Classic Technological Compendium
BESSON, Jacques. Theatrum instrumentorum et Machinarum. Lyon, Barthelemy Vincent, 1578.
Folio [28.5 x 43 cm], (12) ff., the last blank, 60 numbered engraved plates. Half bound in early blind-stamped pigskin and ruled, green-stained manuscript leaf over pasteboards, covers extensively tooled with floral rolls, stamped with unidentifiable crest on cornerpieces, raised bands on spine. Upper cornerpiece on front cover lacking, covers stained and rubbed, edges of back cover chipped. Blank upper corners of title replaced, trace of stamps and ownership inscription removed from title; repairs to blank upper margins of the first few leaves, repaired tear across pl. 9, tear in gutter of pls. 20 & 23 repaired (no loss of image), small tears in pls. 27, 44 & 58 expertly patched. Light waterstaining and fingersoiling throughout. An untrimmed copy in a contemporary binding. Apart from the defects listed above, generally very good.
$9,500 Early edition, with Latin commentary, of the most influential illustrated technological compendium of the Renaissance, "the first independent work on machinery published" - Zeitlinger. In 1569 King Charles IX appointed Besson master of the King's engines, and gave him exclusive rights to publish his designs; he quickly produced this lavishly illustrated showcase of his mechanical inventions, setting a contemporary standard for technological publications in the process.
The work contains the first printed descriptions of such inventions as the screw-cutting lathe and the water turbine the latter considered a great advance in the exploitation of water power and describes also other kinds of engine, ships, waterwheels, furnaces, musical clocks and drawing instruments. A number of these inventions are thought by Usher to have been derived by Besson from the unpublished notebooks of Leonardo, then in the possession of the Milanese Francesco Melzi. As well as being a landmark of early technology, the Theatrum is also considered one of the most beautifully illustrated books of the Renaissance. The splendid series of engravings are for the most part the work of Androuet Du Cerceau, except for nos. 17, 35, and 51, which were executed by Ren-oyvin.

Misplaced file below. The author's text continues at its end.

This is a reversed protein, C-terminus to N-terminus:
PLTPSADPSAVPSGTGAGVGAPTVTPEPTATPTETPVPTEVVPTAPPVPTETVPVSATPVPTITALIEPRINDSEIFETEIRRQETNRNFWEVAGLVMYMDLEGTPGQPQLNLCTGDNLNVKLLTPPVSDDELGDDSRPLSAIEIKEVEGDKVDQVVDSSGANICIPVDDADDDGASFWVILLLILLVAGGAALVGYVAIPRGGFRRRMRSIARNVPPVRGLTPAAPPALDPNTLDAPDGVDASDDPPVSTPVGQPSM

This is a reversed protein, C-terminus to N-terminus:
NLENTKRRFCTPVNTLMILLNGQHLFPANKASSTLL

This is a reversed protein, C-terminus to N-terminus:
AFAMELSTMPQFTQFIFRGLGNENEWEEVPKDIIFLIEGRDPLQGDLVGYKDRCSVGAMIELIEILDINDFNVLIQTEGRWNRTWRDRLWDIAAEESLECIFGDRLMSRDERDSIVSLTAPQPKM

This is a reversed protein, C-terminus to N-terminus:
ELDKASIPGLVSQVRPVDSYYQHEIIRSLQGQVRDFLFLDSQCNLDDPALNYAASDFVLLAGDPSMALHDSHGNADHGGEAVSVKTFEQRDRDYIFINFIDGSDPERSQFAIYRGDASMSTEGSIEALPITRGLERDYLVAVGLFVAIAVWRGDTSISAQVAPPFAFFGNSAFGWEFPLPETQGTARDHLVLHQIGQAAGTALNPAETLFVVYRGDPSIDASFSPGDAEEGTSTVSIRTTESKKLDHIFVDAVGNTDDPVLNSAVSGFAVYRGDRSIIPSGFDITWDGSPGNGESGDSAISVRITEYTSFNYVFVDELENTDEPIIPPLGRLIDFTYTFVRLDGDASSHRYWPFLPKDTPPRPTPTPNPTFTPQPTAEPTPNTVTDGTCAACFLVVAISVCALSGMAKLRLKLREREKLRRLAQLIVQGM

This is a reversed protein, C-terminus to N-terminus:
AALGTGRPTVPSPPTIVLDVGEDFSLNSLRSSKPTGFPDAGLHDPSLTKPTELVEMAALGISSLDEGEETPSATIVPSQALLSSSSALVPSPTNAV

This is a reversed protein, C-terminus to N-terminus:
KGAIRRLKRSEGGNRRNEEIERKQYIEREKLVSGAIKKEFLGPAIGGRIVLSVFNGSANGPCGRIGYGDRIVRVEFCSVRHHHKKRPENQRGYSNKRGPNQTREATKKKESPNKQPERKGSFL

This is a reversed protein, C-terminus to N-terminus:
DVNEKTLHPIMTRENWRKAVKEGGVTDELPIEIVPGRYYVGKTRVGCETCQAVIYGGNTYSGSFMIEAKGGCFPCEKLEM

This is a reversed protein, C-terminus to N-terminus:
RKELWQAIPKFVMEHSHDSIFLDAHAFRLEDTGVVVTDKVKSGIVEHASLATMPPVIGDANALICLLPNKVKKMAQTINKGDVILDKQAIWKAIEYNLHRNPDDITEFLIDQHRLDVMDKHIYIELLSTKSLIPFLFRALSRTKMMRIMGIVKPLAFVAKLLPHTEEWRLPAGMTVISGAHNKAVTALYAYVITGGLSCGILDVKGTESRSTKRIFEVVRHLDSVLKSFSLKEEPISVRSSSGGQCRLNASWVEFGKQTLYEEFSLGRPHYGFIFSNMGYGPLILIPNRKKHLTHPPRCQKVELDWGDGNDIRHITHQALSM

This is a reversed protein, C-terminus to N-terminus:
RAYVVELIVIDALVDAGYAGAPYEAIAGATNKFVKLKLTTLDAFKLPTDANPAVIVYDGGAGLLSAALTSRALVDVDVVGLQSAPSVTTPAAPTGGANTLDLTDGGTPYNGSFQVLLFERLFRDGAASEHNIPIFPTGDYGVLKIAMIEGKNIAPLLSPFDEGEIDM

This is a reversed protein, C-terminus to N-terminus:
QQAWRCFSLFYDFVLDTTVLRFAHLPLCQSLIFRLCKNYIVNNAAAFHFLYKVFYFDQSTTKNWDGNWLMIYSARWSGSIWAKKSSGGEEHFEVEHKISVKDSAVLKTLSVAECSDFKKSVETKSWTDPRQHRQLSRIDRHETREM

Mathematician, engineer, inventor and entrepreneur, Besson lived an erratic life, moving between his native Grenoble, Zurich, Geneva and Paris, and failing to win the most frequent sinecures of the technologically inclined, a university chair or army engineer, he was unusually dependent upon publication as a source of income and measure of professional standing. Although the Theatrum is his most famous and influential title, he wrote a number of other instrument books and is properly credited with introducing Copernicus into France.
The Theatrum first appeared in Orleans in 1569 [Mortimer 56]. In 1578 Barthelemy Vincent produced three variant editions: the present Latin edition, a bilingual French and Latin and a particularly rare tirage with the text only in French. Mortimer numbers this Latin edition third, tentatively assigning priority to the bilingual edition. While the Orleans edition was published hurriedly with only brief Latin captions to identify the plates, the Vincent editions include more detailed descriptions of the instruments and machines provided by Fran's B'alde de Verville (who later revised the French Hypnerotomachie).
* Mortimer I.58; Usher, History of Mechanical Invention, 223, 361, 383; Wolf, History of Science & Tech., 537-38.